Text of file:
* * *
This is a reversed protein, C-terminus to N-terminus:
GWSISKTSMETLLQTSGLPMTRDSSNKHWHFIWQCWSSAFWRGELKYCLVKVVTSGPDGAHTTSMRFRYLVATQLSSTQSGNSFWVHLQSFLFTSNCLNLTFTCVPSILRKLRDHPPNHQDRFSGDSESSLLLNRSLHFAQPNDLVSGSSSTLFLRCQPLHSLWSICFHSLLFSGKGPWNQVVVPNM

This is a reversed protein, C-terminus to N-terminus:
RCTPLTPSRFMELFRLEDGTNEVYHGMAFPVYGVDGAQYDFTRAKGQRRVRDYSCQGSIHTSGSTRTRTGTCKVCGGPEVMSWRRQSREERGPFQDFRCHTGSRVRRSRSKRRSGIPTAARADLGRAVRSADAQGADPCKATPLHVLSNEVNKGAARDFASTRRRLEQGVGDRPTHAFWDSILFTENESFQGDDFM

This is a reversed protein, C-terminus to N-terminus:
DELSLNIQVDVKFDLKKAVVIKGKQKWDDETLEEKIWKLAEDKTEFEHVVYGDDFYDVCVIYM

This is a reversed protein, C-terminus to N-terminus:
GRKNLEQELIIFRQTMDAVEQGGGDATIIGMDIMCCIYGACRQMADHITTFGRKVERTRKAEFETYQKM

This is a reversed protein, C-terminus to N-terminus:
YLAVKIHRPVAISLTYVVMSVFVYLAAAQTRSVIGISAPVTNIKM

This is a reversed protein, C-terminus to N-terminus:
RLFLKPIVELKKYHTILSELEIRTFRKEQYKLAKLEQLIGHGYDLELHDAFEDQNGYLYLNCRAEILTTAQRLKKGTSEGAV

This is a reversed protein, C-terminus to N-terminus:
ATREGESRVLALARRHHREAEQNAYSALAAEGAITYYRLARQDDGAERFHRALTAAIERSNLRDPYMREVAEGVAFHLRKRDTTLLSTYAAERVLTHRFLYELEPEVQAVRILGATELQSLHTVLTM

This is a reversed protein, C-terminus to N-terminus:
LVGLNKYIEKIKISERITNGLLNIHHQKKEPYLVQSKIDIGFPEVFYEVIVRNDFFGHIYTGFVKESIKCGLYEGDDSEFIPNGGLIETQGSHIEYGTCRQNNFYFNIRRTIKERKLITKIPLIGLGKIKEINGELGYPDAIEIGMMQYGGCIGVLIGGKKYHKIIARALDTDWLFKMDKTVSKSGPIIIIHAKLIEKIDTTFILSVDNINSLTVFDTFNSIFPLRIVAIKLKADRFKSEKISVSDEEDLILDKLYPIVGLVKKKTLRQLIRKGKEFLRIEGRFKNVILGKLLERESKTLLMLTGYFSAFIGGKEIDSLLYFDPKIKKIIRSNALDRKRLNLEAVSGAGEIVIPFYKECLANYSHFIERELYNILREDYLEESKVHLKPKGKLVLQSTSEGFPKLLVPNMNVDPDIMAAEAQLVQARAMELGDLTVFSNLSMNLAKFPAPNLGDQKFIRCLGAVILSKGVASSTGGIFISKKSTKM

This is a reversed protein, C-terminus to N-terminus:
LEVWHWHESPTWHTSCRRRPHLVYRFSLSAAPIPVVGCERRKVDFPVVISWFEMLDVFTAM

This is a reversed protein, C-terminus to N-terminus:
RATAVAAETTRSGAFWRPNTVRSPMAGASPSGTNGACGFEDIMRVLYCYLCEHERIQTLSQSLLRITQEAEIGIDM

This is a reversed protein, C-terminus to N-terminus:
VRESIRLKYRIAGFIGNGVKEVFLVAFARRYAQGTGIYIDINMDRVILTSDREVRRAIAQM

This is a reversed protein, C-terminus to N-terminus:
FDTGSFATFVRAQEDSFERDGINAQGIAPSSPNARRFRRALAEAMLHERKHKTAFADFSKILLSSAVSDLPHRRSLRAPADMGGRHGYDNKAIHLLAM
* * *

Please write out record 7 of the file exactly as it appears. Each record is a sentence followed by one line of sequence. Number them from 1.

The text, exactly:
This is a reversed protein, C-terminus to N-terminus:
ATREGESRVLALARRHHREAEQNAYSALAAEGAITYYRLARQDDGAERFHRALTAAIERSNLRDPYMREVAEGVAFHLRKRDTTLLSTYAAERVLTHRFLYELEPEVQAVRILGATELQSLHTVLTM